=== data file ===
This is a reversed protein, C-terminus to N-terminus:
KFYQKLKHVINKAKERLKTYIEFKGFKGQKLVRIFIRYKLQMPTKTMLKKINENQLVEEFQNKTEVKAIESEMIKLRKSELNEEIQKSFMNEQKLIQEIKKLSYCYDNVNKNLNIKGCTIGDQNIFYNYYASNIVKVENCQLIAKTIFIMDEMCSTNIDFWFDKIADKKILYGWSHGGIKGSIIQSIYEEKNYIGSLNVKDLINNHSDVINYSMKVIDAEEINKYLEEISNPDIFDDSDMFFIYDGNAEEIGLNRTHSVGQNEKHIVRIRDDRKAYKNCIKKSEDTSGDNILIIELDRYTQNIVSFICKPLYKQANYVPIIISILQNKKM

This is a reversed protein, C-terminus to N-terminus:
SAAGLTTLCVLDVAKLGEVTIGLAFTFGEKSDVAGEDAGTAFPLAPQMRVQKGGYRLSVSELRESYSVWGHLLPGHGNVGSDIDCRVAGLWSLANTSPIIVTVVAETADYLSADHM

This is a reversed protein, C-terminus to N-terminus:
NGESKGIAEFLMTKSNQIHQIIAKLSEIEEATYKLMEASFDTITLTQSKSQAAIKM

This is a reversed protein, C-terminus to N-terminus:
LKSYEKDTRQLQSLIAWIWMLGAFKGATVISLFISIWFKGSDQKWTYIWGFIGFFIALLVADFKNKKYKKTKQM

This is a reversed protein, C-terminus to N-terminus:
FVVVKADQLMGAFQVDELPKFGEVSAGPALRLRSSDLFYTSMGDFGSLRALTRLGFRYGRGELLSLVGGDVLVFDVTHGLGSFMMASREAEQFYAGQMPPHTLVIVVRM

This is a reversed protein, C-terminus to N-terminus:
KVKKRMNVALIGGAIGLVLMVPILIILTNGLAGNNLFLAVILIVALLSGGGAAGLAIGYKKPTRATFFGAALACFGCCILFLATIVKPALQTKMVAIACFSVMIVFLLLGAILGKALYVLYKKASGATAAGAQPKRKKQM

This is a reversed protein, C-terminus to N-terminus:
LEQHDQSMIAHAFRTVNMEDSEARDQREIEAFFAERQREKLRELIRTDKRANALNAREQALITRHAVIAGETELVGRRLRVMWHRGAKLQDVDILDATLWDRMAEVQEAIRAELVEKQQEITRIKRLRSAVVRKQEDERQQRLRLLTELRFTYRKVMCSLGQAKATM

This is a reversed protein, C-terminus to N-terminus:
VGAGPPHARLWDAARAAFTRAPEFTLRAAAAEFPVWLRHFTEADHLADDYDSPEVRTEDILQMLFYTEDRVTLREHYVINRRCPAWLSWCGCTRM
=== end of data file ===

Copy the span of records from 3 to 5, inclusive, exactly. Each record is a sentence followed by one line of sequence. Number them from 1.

This is a reversed protein, C-terminus to N-terminus:
NGESKGIAEFLMTKSNQIHQIIAKLSEIEEATYKLMEASFDTITLTQSKSQAAIKM

This is a reversed protein, C-terminus to N-terminus:
LKSYEKDTRQLQSLIAWIWMLGAFKGATVISLFISIWFKGSDQKWTYIWGFIGFFIALLVADFKNKKYKKTKQM

This is a reversed protein, C-terminus to N-terminus:
FVVVKADQLMGAFQVDELPKFGEVSAGPALRLRSSDLFYTSMGDFGSLRALTRLGFRYGRGELLSLVGGDVLVFDVTHGLGSFMMASREAEQFYAGQMPPHTLVIVVRM